North Korea has sentenced a US detainee to six years of hard labor for committing "acts hostile" to Pyongyang, the country's state media reported Sunday.
After months of imprisonment without charge under murky circumstances, the North Korean Supreme Court charged 24-year-old Matthew Miller of Bakersfield, California, with entering the country illegally to commit espionage.
At his trial, a pale but deadpan Miller sported the same or similar black turtleneck that he wore during a bizarre staged interview he was allowed to make with foreign media earlier this month. He remained emotionless throughout the trial, according to the Associated Press, after waiving the right to a lawyer.
Following the sentencing, Miller was handcuffed and led out of the room. The court on Sunday ruled out hearing any appeals in his case.
Korean authorities were initially not forthcoming on details of the events leading to Miller's detention. Earlier in the year, state media reported that Miller had ripped up his tourist visa upon arrival to the country in April and demanded asylum.
But on Sunday, the prosecution contended that his unusual behavior was a mask for covert activities, and said that Miller claimed to have information about US military activity in South Korea stored on his iPad and iPod.
"He committed acts hostile to the DPRK while entering the territory of the DPRK under the guise of a tourist last April," state media reported in a short statement on Miller's sentencing, using an acronym for the country's official name, the Democratic People's Republic of Korea.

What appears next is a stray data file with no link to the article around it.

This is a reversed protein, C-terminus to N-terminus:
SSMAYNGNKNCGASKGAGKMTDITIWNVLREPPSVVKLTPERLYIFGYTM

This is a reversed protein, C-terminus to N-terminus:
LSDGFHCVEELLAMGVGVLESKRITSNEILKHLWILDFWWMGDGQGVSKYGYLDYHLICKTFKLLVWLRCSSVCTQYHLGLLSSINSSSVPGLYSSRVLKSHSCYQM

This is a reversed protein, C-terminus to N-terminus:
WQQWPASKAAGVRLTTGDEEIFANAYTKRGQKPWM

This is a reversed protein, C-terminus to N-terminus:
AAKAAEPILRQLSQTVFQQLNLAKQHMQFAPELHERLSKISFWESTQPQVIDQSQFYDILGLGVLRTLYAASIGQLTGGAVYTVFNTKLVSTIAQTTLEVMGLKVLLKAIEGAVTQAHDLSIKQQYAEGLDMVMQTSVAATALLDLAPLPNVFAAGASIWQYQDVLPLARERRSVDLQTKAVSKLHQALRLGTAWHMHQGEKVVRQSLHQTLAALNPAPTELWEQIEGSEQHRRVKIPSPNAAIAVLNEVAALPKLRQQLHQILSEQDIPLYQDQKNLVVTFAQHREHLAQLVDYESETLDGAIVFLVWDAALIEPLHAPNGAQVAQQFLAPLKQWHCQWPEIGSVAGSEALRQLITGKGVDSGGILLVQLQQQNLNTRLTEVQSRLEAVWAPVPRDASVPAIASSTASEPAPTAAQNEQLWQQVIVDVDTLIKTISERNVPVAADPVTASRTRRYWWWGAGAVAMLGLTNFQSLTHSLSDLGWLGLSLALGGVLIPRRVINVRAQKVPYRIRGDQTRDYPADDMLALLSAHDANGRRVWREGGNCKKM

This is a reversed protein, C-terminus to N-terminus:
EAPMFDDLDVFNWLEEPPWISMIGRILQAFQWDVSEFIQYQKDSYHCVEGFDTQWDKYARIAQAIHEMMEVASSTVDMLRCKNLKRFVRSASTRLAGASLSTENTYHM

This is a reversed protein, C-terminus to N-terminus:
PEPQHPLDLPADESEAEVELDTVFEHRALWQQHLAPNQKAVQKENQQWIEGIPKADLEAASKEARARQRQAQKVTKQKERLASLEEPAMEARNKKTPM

Miller is the youngest of three US detainees currently in North Korean custody. Kenneth Bae, 46, a missionary, was arrested in November 2012 and is currently serving a 15-year sentence of hard labor for allegedly attempting to overthrow the North Korean government.
A trial date for the third American, Jeffrey Fowle, 56, from Ohio, has not yet been announced. He was arrested by authorities in the port town of Chonjin in May this year for allegedly leaving a Bible in the toilet at a sailor's club.
Fowle's wife, a Russian hairstylist, has made an appeal in a letter to Russia's president Vladimir Putin on his behalf. Russia responded that it was monitoring the situation, Fowle said.
All three men were granted rare interviews with CNN less than two weeks ago, in which they each made pleas for help to the American government in separate five minute interviews as North Korean officials looked on.
The US had pledged to do everything in its power to help the detainees, but it has no formal diplomatic ties with the isolated nation. Sweden has been acting as an intermediary, and Swedish representatives last visited the American prisoners in June.
Shortly after the CNN interview aired, State Department spokeswoman Jen Psaki asked the North Korean government to release the three detainees out of "humanitarian concern."
"We also request the DPRK pardon Kenneth Bae and grant him special amnesty and immediate release so he may reunite with his family and seek medical care. We continue to work actively to secure these three US citizens' release," Psaki said.
The State Department has also unsuccessfully offered to send Robert King, envoy for North Korean human rights issues, to Pyongyang to intervene on behalf of the prisoners on numerous occasions.
In several instances, the US has managed to negotiate the release of American detainees in North Korea. Former presidents Bill Clinton and Jimmy Carter each made separate trips in 2009 and 2010 respectively to secure the amnesty of jailed US citizens. The next year, the US envoy for human rights to North Korea assisted in the freeing of a Korean-American businessman.
In a July interview with the Associated Press, a neighbor of Miller's said the then 20-year-old had first traveled to South Korea four years ago to visit his brother, who is stationed at a US Air Force base. During his time there, Miller taught English and learned Korean, Carol Stewart said.
Despite US government travel warnings, Miller made the trip to North Korea on a tour organized by New Jersey-based travel agency Uri Tours, which specializes in North Korea tourism.
The company has since issued further advice for potential tourists to North Korea, instructing them to avoid ripping up any official documents and to "refrain from any type of proselytizing."
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